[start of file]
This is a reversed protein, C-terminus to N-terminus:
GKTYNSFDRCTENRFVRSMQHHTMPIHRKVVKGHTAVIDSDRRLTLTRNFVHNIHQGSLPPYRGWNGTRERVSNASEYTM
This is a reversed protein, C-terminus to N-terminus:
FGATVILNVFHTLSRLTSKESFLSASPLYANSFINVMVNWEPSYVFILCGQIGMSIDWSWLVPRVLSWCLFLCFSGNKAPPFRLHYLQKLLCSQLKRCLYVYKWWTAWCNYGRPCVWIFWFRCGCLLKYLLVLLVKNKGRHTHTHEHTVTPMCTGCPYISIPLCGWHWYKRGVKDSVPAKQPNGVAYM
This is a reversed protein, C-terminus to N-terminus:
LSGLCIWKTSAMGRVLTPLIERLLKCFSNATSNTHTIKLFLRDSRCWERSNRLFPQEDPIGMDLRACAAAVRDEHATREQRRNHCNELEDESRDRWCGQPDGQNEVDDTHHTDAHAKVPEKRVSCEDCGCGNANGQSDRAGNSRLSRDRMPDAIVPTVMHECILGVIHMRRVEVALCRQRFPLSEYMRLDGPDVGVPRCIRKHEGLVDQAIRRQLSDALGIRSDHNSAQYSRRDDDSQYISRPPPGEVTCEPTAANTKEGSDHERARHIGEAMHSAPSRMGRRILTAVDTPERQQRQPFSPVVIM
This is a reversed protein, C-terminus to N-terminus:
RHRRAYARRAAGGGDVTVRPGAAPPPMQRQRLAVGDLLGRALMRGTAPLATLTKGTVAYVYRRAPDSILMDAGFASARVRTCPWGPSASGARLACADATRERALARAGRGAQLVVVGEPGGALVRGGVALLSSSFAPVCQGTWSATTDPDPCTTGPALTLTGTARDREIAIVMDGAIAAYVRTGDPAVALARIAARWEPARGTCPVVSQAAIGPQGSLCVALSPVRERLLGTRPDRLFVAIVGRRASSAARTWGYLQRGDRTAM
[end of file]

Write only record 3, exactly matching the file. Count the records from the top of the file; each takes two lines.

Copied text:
This is a reversed protein, C-terminus to N-terminus:
LSGLCIWKTSAMGRVLTPLIERLLKCFSNATSNTHTIKLFLRDSRCWERSNRLFPQEDPIGMDLRACAAAVRDEHATREQRRNHCNELEDESRDRWCGQPDGQNEVDDTHHTDAHAKVPEKRVSCEDCGCGNANGQSDRAGNSRLSRDRMPDAIVPTVMHECILGVIHMRRVEVALCRQRFPLSEYMRLDGPDVGVPRCIRKHEGLVDQAIRRQLSDALGIRSDHNSAQYSRRDDDSQYISRPPPGEVTCEPTAANTKEGSDHERARHIGEAMHSAPSRMGRRILTAVDTPERQQRQPFSPVVIM